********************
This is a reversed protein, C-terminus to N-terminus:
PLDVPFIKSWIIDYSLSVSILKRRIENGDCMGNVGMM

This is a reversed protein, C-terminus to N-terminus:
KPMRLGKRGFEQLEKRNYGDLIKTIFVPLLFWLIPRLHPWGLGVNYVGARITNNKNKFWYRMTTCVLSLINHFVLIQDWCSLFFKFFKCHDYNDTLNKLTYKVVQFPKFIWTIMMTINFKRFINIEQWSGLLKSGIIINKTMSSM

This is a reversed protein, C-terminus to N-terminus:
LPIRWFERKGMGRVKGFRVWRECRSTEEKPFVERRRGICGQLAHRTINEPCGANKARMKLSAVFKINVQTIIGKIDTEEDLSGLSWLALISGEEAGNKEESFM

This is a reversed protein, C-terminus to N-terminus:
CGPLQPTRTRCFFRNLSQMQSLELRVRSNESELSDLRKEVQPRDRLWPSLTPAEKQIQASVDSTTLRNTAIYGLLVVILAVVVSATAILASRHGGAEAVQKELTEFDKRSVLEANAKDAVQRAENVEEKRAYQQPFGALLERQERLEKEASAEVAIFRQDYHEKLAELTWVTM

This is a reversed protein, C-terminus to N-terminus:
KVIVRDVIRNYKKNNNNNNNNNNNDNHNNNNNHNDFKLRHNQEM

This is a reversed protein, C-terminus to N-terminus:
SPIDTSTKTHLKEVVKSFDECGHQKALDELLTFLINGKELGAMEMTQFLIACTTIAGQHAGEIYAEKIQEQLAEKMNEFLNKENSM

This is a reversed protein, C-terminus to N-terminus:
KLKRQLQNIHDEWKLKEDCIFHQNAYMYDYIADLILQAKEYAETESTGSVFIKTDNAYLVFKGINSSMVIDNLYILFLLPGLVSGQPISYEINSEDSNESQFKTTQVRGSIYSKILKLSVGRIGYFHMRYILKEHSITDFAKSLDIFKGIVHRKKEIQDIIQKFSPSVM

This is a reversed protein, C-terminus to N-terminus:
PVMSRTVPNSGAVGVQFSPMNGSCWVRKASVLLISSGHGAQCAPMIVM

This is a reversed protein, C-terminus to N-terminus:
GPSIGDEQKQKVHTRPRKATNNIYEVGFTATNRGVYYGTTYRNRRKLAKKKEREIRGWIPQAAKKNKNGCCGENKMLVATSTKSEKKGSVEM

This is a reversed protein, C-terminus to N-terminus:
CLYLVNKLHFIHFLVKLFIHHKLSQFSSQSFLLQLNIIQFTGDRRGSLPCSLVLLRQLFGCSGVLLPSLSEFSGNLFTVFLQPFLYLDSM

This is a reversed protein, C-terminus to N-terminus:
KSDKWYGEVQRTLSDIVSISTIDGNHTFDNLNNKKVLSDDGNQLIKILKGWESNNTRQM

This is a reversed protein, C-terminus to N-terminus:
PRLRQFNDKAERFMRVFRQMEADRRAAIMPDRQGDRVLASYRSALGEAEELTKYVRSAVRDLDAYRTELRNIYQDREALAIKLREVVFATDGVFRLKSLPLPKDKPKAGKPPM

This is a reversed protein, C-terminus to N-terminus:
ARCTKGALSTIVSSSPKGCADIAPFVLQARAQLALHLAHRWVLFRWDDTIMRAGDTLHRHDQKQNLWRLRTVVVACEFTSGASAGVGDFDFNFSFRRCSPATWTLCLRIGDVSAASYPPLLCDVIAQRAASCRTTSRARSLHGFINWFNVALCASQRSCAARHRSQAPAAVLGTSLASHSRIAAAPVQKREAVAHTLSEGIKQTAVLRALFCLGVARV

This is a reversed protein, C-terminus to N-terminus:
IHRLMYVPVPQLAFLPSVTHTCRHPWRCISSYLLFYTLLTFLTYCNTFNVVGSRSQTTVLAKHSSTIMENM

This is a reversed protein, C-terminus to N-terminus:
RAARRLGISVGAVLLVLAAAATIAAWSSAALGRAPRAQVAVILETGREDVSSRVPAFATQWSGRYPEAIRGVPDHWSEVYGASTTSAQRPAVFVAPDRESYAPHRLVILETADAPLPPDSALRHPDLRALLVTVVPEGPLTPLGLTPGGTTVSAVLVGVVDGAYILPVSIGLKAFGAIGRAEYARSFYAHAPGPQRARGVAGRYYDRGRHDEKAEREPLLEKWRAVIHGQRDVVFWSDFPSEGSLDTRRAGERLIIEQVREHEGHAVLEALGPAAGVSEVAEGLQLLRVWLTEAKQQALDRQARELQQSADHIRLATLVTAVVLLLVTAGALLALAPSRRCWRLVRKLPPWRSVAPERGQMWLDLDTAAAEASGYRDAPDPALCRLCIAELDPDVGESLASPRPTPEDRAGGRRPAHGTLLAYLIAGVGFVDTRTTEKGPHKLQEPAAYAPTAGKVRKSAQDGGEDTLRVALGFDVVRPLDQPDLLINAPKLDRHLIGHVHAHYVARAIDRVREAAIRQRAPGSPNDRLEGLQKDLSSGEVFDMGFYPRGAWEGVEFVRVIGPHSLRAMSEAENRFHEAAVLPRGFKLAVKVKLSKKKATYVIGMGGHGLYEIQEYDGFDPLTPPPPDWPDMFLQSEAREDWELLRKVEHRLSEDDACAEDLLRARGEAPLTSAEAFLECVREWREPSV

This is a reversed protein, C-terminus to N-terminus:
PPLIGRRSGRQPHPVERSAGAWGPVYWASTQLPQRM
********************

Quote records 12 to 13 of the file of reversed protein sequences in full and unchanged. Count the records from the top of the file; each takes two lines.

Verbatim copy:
This is a reversed protein, C-terminus to N-terminus:
PRLRQFNDKAERFMRVFRQMEADRRAAIMPDRQGDRVLASYRSALGEAEELTKYVRSAVRDLDAYRTELRNIYQDREALAIKLREVVFATDGVFRLKSLPLPKDKPKAGKPPM

This is a reversed protein, C-terminus to N-terminus:
ARCTKGALSTIVSSSPKGCADIAPFVLQARAQLALHLAHRWVLFRWDDTIMRAGDTLHRHDQKQNLWRLRTVVVACEFTSGASAGVGDFDFNFSFRRCSPATWTLCLRIGDVSAASYPPLLCDVIAQRAASCRTTSRARSLHGFINWFNVALCASQRSCAARHRSQAPAAVLGTSLASHSRIAAAPVQKREAVAHTLSEGIKQTAVLRALFCLGVARV